Louis Proyect: The Unrepentant Marxist

December 30, 2008

Man With the Movie Camera

Filed under: Film,ussr — louisproyect @ 9:35 pm

After watching a Netflix DVD of Dziga Vertov’s “Man with the movie camera”, I began doing some background research in order to prepare a review of this 1929 Soviet avant-garde masterpiece. Lo and behold! You can now watch it on the Internet. If you want to watch the silent version, then go to google/video. But if you want to watch it with an excellent film score (the same production as Netflix), go to the 9-part youtube version (part one immediately below).

Netflix’s capsule description should motivate you to watch this classic:

Cinema pioneer Dziga Vertov’s controversial 1929 film still pulses with energy, innovation and genius. This landmark silent masterpiece from the Soviet avant-garde director stylishly highlights the buzz of everyday city life (shops, traffic, children, coal miners, nature) as seen through the eyes of a roving cameraman. Many filmic devices are used to comment on vision, life, Marxism and modernity in the Soviet Union.

I became curious about Vertov after learning that he was a victim of Stalin’s ham-fisted interventions in the excellent documentary “The Last Bolshevik” that dealt with another great Soviet film-maker Alexander Medvedkin.

Like Medvedkin’s 1934 silent comedy “Happiness”, “Man with the movie camera” demonstrates a kind of peaceful coexistence between artistic innovation and the increasingly totalitarian government that supposedly ruled on behalf of the same principles that motivated the film director. By the end of the 1930s, those illusions could no longer be sustained.

Born to a Jewish family in Bialystok in 1896, David Abelevich Kaufman adopted the name Dziga Vertov (spinning top) during the Russian revolution. His brothers Boris Kaufman and Mikhail Kaufman were also important filmmakers and Mikhail serves as the cameraman for “Man with the movie camera”. Boris worked for directors such as Elia Kazan and Sidney Lumet in the U.S.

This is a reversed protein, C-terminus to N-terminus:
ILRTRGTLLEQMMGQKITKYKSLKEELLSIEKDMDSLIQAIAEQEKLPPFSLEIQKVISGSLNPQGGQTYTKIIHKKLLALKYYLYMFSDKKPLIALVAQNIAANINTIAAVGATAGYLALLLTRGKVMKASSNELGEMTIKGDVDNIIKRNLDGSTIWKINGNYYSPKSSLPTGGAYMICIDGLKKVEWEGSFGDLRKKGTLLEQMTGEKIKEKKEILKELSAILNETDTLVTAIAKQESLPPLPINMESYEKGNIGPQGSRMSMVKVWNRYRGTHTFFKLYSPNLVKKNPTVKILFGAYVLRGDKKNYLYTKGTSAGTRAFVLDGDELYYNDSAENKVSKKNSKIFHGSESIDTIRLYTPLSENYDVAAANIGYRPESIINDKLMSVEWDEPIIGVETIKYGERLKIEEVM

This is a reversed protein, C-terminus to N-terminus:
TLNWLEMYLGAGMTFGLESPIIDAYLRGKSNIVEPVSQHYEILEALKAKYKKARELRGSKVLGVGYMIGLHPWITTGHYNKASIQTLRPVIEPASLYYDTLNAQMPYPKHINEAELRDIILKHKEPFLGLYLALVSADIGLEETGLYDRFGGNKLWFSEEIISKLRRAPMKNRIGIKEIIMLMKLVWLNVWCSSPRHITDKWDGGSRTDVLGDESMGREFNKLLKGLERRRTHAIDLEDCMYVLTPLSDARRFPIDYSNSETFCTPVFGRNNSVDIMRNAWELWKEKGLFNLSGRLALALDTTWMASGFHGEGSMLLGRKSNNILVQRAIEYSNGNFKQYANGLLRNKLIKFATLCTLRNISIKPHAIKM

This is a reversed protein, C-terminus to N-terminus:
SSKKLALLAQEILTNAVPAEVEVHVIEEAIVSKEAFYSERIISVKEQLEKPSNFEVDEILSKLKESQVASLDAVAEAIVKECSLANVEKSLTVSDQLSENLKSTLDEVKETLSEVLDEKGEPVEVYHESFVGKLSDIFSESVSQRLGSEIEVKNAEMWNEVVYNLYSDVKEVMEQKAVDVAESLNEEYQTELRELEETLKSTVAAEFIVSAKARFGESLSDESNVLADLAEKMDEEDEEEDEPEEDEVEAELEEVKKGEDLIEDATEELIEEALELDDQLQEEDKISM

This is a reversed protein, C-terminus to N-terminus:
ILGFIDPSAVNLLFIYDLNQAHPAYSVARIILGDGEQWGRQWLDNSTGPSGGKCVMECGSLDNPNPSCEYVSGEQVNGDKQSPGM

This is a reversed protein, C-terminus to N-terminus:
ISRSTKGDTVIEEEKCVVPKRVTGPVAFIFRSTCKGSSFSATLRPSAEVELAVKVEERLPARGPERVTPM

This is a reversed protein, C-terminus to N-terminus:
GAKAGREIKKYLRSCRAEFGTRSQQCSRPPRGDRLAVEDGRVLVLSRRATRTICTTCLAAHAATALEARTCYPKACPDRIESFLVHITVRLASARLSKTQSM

The wiki on Vertov notes:

After the Bolshevik Revolution of 1917, at the age of 22, Vertov began editing for Kino-Nedelya, the Moscow Cinema Committee’s weekly film series, and the first newsreel series in Russia. While working for Kino-Nedelya he met Elizaveta Svilova, who at the time was employed in film preservation; she was later to become his wife. The first issue of the series came out in June 1918.

Vertov worked on the series for three years, helping establish and run a film-car on Mikhail Kalinin’s agit-train during the ongoing Russian Civil War between Communists and counterrevolutionaries. Some of the cars on the agit-trains were equipped with actors for live performances or printing presses; Vertov’s had equipment to shoot, develop, edit, and project film. The trains went to battlefronts on agitation-propaganda missions intended primarily to bolster the morale of the troops; they were also intended to stir up revolutionary fervor of the masses.

Although Vertov’s output declined radically after Stalin’s diktat on behalf of Socialist Realism was imposed, his early work inspired later generations so much so that French directors, including Jean-Luc Godard, formed the Dziga Vertov Group in 1968 in his honor.

Although it is a joy to behold, there is a sad poignancy to “Man with a movie camera”. It is a reminder of how much was lost when Stalin’s regime was consolidated. By 1929, the forces of backwardness were gathering speed but still had not achieved the power to affect Dziga Vertov. Considering how passionate Vertov was about socialism, technology and communications, in his instance symbolized by the peripatetic cameraman, he would be pleased no doubt by the fact that his work can be enjoyed for free on the Internet.

1 Comment »

  1. I made this happy discovery a while back, along with another one: Perry Bard’s collaborative “remake” of Vertov’s film. Bard had video enthusiasts from around the world reshoot shots from the film, which show on the right in the file available at the website (the original film runs on the left). Mass media, indeed.

    Comment by Jeff Rubard — January 4, 2009 @ 10:17 pm


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